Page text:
4. Scrooged (1988) Yes this is alternative, it's an alternate take on A Christmas Carol! Bill Murray is bang on form as the angry, cynical cold-hearted bastard TV exec Frank Xavier Cross. Whose ruthless desire to get to the top in his field has cost him anything dear to him and alienated him from his family and loved ones. Frank is given the task of producing a terrible live version of A Christmas Carol and slowly his life starts to mirror the story. Granted it has the feel good ending (it has to dunnit?) but overall it qualifies here.

5. Gremlins (1984) For kitsch value alone, this horror-comedy from the mid 80s makes the grade. Rand Peltzer (Hoyt Axton) a not very successful inventor is on the look out for a different kind of present for his son Billy this year. Whilst trying to sell his inventions in Manhattan's China town he spots the perfect gift, but it comes with some crucial rules which forget to be followed! 
Gremlins is a proper 80s film (like The Goonies) with blood, guts, bad language and Corey Feldman in it...and they don't make 'family' films like this anymore.

6. The Proposition (2005) Directed by John Hillcoat (the Road) and written by Nick Cave. Set in the Australian Outback during  the 1880's.  We follow Captain Stanley (Ray Winstone) and his determination to civilise the Country, including bringing the ruthless Burns Brothers to justice. 
His plan sees one brother given until Christmas day to find, capture and kill the other brother. Culminating in a nice brutal, bloody climax all set around the Christmas dinner table!

7. Night of the Hunter (1955)
Film Noir from Charles Laughton and starring the excellent Robert Mitchum as 'Reverend' Harry Powell - a charming, yet evil philosophical serial killer. After sharing a cell with a man to be hanged, he is aware of his fortune but only by a cryptic muttering of a clue. He quickly tracks down the family, marries the widow and then goes after the kids believing them to know where the loot is. Creepy as fuck. Let me tell you the story of right hand, left hand...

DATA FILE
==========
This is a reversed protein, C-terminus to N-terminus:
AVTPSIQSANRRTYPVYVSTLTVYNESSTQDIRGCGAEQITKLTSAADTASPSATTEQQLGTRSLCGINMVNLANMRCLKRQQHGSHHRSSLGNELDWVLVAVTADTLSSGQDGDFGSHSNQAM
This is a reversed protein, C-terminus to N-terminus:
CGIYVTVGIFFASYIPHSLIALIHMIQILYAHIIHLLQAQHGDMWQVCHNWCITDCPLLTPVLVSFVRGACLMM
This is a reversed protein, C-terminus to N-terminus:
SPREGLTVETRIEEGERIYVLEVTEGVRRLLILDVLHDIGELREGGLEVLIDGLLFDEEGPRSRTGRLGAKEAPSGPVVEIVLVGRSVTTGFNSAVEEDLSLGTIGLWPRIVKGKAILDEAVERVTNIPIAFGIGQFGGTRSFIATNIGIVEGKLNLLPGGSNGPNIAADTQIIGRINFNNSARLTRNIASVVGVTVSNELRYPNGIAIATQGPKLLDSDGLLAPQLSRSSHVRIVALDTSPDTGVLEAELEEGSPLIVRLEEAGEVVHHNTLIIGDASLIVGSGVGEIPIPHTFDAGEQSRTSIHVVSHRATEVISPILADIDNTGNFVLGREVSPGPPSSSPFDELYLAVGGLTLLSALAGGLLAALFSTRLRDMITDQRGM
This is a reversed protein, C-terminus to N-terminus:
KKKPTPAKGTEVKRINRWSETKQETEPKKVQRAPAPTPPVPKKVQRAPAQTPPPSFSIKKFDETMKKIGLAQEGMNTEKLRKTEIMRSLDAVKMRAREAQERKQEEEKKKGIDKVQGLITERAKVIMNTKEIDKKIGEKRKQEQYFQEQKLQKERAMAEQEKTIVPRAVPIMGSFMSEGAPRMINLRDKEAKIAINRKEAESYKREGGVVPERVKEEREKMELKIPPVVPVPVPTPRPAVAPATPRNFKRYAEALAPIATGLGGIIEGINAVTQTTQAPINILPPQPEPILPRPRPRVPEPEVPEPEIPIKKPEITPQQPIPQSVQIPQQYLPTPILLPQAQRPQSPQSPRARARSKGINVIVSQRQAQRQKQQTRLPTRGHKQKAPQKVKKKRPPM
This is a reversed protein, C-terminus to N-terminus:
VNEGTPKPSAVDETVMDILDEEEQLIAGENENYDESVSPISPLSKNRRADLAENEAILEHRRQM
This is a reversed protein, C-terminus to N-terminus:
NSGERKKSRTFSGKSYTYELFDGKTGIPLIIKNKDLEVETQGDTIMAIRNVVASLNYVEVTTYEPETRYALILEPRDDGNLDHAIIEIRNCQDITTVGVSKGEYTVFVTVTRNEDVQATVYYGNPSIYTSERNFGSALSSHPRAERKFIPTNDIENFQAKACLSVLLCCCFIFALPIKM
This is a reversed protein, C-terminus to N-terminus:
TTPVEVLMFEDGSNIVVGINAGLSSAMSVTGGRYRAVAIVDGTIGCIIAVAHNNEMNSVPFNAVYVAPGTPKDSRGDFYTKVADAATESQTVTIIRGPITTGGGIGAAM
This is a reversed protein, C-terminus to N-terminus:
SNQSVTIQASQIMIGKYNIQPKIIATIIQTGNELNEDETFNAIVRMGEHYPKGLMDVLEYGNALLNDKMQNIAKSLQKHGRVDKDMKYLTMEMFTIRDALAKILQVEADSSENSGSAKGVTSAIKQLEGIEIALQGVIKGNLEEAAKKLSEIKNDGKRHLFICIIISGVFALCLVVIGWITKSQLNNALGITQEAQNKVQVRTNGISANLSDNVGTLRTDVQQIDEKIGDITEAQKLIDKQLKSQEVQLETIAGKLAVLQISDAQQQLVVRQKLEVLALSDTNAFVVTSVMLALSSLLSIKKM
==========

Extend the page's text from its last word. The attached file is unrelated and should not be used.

8. Merry Christmas Mr Lawrence (1983) - This Prisoner of War tale sees the thin white duke in one of his few starring roles. Dealing with the relationships of four men in a downright nasty Japanese POW camp during WW2 and their conflicting personal troubles. Accompanied by a beautiful soundtrack from Ryuichi Sakamoto that takes us straight back to being kids in the family car listenting to it on the old cassette player, yeah, that's right, beautiful. Not the cassettes, the soundtrack. Arf!

9. Joyeux Noël (2005) - French made film about the true events of WW1, during 1914 in which an 'unofficial' truce was held along the Western Front where rival fighters dropped their weapons and came together as one, sums up the futility, pity and total absurdity of war in one sitting, Happy Christmas!

10. The Snowman (1982) - Okay, okay a guilty pleasure here and one without a happy ending if you remember. Growing up, this was what made Christmas Eve really magic, we never had any snow at Christmas in the early 1980's, so the chances of building a snowman with enough consistency to stay there all night never mind pick you up and fucking fly to to the North Pole and back, was pretty remote. Also our fireplace was glass fronted too, so how did Father Christmas even get through? fuck knows? but we believed it, oh yes we did, every last bit of it. And this on telly every Christmas Eve brings it all flooding back with actual tears running down our now much older cheeks.
Depressingly magic.

Merry New Year!

Sunday, 13 December 2009


OK, it's time to get a bit festive, only a bit, mind.
So let's have a look at the better songs you may or may not hear this season. Aside from churned out shitty kids telly spin-offs to horrible glam rock which has bizarrely stood the test of time forced down our throats at every opportunity. Most definitely Cliff, Shaky and Band Aid free...